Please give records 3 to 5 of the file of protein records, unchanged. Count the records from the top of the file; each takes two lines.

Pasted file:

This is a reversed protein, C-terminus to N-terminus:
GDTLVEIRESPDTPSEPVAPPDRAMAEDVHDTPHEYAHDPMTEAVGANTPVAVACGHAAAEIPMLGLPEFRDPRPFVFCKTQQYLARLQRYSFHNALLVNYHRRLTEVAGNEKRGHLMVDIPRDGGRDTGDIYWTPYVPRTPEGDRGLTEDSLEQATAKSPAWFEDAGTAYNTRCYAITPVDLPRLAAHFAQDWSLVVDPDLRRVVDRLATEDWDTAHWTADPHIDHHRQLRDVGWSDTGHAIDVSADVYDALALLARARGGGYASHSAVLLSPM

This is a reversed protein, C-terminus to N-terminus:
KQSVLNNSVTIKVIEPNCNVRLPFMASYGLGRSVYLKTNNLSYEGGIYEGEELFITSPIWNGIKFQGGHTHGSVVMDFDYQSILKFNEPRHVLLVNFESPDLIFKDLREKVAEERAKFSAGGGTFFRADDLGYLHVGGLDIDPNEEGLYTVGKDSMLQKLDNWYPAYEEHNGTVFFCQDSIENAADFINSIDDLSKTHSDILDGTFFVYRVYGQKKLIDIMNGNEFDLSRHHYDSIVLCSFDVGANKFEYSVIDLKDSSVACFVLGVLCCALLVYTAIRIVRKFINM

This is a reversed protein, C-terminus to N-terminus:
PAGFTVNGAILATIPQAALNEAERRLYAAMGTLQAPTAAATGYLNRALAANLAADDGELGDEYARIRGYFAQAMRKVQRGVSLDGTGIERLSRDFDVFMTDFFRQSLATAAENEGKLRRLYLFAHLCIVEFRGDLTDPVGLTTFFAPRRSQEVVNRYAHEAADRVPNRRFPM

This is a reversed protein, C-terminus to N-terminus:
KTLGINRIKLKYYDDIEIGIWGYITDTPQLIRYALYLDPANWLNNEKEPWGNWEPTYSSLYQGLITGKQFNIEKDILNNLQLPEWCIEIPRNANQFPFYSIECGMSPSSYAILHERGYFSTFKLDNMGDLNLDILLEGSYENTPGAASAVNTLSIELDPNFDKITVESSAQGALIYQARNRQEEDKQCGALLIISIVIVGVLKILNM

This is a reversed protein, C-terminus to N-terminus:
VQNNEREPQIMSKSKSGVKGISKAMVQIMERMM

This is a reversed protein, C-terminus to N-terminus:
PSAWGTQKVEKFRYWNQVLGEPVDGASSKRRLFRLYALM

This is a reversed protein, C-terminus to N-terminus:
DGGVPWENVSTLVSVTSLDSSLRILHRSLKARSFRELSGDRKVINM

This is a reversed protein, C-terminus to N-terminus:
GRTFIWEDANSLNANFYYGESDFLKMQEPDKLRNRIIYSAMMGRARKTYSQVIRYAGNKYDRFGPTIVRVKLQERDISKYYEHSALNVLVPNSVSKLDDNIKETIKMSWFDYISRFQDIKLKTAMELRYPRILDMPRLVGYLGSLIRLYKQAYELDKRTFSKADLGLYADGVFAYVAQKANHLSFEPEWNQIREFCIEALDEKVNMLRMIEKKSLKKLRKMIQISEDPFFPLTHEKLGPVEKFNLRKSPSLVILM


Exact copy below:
This is a reversed protein, C-terminus to N-terminus:
PAGFTVNGAILATIPQAALNEAERRLYAAMGTLQAPTAAATGYLNRALAANLAADDGELGDEYARIRGYFAQAMRKVQRGVSLDGTGIERLSRDFDVFMTDFFRQSLATAAENEGKLRRLYLFAHLCIVEFRGDLTDPVGLTTFFAPRRSQEVVNRYAHEAADRVPNRRFPM

This is a reversed protein, C-terminus to N-terminus:
KTLGINRIKLKYYDDIEIGIWGYITDTPQLIRYALYLDPANWLNNEKEPWGNWEPTYSSLYQGLITGKQFNIEKDILNNLQLPEWCIEIPRNANQFPFYSIECGMSPSSYAILHERGYFSTFKLDNMGDLNLDILLEGSYENTPGAASAVNTLSIELDPNFDKITVESSAQGALIYQARNRQEEDKQCGALLIISIVIVGVLKILNM

This is a reversed protein, C-terminus to N-terminus:
VQNNEREPQIMSKSKSGVKGISKAMVQIMERMM